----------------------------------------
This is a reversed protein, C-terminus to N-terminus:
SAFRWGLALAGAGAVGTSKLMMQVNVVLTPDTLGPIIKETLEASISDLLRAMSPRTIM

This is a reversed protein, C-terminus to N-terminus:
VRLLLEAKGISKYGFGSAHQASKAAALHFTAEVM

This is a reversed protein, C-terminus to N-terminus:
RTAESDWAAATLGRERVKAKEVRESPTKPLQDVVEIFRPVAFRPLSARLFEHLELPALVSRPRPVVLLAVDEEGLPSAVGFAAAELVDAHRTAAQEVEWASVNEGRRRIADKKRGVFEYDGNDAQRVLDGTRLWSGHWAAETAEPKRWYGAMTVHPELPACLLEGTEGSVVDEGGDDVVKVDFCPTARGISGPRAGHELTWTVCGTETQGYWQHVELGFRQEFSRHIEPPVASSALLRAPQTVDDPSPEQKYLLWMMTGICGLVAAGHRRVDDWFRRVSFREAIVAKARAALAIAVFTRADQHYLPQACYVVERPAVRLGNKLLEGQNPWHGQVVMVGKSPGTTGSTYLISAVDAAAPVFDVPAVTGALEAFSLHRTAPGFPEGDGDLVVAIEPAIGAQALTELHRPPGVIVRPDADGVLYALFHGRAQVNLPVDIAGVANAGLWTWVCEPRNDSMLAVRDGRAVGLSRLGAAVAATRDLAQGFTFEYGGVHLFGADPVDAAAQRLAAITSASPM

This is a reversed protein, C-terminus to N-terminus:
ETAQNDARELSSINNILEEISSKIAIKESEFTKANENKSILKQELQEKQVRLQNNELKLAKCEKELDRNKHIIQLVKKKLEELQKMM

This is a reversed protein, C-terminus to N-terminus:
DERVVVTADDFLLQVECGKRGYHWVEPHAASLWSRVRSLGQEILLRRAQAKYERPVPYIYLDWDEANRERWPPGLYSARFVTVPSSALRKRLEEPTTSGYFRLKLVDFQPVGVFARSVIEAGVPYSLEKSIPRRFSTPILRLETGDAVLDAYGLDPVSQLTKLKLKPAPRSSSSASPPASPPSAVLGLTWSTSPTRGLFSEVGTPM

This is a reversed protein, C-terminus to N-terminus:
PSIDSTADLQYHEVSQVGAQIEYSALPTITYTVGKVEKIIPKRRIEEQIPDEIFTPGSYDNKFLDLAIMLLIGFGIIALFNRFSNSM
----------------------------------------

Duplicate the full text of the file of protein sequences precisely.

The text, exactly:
This is a reversed protein, C-terminus to N-terminus:
SAFRWGLALAGAGAVGTSKLMMQVNVVLTPDTLGPIIKETLEASISDLLRAMSPRTIM

This is a reversed protein, C-terminus to N-terminus:
VRLLLEAKGISKYGFGSAHQASKAAALHFTAEVM

This is a reversed protein, C-terminus to N-terminus:
RTAESDWAAATLGRERVKAKEVRESPTKPLQDVVEIFRPVAFRPLSARLFEHLELPALVSRPRPVVLLAVDEEGLPSAVGFAAAELVDAHRTAAQEVEWASVNEGRRRIADKKRGVFEYDGNDAQRVLDGTRLWSGHWAAETAEPKRWYGAMTVHPELPACLLEGTEGSVVDEGGDDVVKVDFCPTARGISGPRAGHELTWTVCGTETQGYWQHVELGFRQEFSRHIEPPVASSALLRAPQTVDDPSPEQKYLLWMMTGICGLVAAGHRRVDDWFRRVSFREAIVAKARAALAIAVFTRADQHYLPQACYVVERPAVRLGNKLLEGQNPWHGQVVMVGKSPGTTGSTYLISAVDAAAPVFDVPAVTGALEAFSLHRTAPGFPEGDGDLVVAIEPAIGAQALTELHRPPGVIVRPDADGVLYALFHGRAQVNLPVDIAGVANAGLWTWVCEPRNDSMLAVRDGRAVGLSRLGAAVAATRDLAQGFTFEYGGVHLFGADPVDAAAQRLAAITSASPM

This is a reversed protein, C-terminus to N-terminus:
ETAQNDARELSSINNILEEISSKIAIKESEFTKANENKSILKQELQEKQVRLQNNELKLAKCEKELDRNKHIIQLVKKKLEELQKMM

This is a reversed protein, C-terminus to N-terminus:
DERVVVTADDFLLQVECGKRGYHWVEPHAASLWSRVRSLGQEILLRRAQAKYERPVPYIYLDWDEANRERWPPGLYSARFVTVPSSALRKRLEEPTTSGYFRLKLVDFQPVGVFARSVIEAGVPYSLEKSIPRRFSTPILRLETGDAVLDAYGLDPVSQLTKLKLKPAPRSSSSASPPASPPSAVLGLTWSTSPTRGLFSEVGTPM

This is a reversed protein, C-terminus to N-terminus:
PSIDSTADLQYHEVSQVGAQIEYSALPTITYTVGKVEKIIPKRRIEEQIPDEIFTPGSYDNKFLDLAIMLLIGFGIIALFNRFSNSM